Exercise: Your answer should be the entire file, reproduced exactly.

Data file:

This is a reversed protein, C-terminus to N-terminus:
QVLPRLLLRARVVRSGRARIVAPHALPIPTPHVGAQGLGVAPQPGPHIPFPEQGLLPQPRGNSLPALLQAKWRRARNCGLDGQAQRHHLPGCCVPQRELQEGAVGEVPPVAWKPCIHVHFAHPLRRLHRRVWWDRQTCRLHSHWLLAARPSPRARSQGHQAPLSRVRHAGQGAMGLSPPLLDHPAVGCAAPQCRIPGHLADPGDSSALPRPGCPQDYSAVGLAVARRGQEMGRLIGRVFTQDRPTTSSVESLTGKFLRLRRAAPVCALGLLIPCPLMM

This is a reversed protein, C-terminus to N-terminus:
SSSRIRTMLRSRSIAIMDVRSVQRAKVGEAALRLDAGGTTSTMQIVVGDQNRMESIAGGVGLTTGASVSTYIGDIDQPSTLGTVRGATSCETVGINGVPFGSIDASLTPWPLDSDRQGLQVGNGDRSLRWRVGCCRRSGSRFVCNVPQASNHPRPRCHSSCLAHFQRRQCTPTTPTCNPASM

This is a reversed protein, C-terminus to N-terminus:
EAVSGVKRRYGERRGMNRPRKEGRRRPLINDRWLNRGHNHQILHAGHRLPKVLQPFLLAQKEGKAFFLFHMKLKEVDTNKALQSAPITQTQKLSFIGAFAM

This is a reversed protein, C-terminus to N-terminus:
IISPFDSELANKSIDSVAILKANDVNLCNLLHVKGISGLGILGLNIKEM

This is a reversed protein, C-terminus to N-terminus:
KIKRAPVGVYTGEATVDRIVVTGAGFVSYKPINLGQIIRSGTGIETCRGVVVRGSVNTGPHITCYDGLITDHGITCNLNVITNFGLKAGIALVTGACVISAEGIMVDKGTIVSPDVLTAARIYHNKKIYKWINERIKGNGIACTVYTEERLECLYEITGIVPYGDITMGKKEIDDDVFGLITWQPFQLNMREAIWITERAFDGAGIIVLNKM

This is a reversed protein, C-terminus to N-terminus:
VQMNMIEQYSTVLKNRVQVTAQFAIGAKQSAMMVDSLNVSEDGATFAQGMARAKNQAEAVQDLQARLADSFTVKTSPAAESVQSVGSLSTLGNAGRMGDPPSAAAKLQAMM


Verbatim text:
This is a reversed protein, C-terminus to N-terminus:
QVLPRLLLRARVVRSGRARIVAPHALPIPTPHVGAQGLGVAPQPGPHIPFPEQGLLPQPRGNSLPALLQAKWRRARNCGLDGQAQRHHLPGCCVPQRELQEGAVGEVPPVAWKPCIHVHFAHPLRRLHRRVWWDRQTCRLHSHWLLAARPSPRARSQGHQAPLSRVRHAGQGAMGLSPPLLDHPAVGCAAPQCRIPGHLADPGDSSALPRPGCPQDYSAVGLAVARRGQEMGRLIGRVFTQDRPTTSSVESLTGKFLRLRRAAPVCALGLLIPCPLMM

This is a reversed protein, C-terminus to N-terminus:
SSSRIRTMLRSRSIAIMDVRSVQRAKVGEAALRLDAGGTTSTMQIVVGDQNRMESIAGGVGLTTGASVSTYIGDIDQPSTLGTVRGATSCETVGINGVPFGSIDASLTPWPLDSDRQGLQVGNGDRSLRWRVGCCRRSGSRFVCNVPQASNHPRPRCHSSCLAHFQRRQCTPTTPTCNPASM

This is a reversed protein, C-terminus to N-terminus:
EAVSGVKRRYGERRGMNRPRKEGRRRPLINDRWLNRGHNHQILHAGHRLPKVLQPFLLAQKEGKAFFLFHMKLKEVDTNKALQSAPITQTQKLSFIGAFAM

This is a reversed protein, C-terminus to N-terminus:
IISPFDSELANKSIDSVAILKANDVNLCNLLHVKGISGLGILGLNIKEM

This is a reversed protein, C-terminus to N-terminus:
KIKRAPVGVYTGEATVDRIVVTGAGFVSYKPINLGQIIRSGTGIETCRGVVVRGSVNTGPHITCYDGLITDHGITCNLNVITNFGLKAGIALVTGACVISAEGIMVDKGTIVSPDVLTAARIYHNKKIYKWINERIKGNGIACTVYTEERLECLYEITGIVPYGDITMGKKEIDDDVFGLITWQPFQLNMREAIWITERAFDGAGIIVLNKM

This is a reversed protein, C-terminus to N-terminus:
VQMNMIEQYSTVLKNRVQVTAQFAIGAKQSAMMVDSLNVSEDGATFAQGMARAKNQAEAVQDLQARLADSFTVKTSPAAESVQSVGSLSTLGNAGRMGDPPSAAAKLQAMM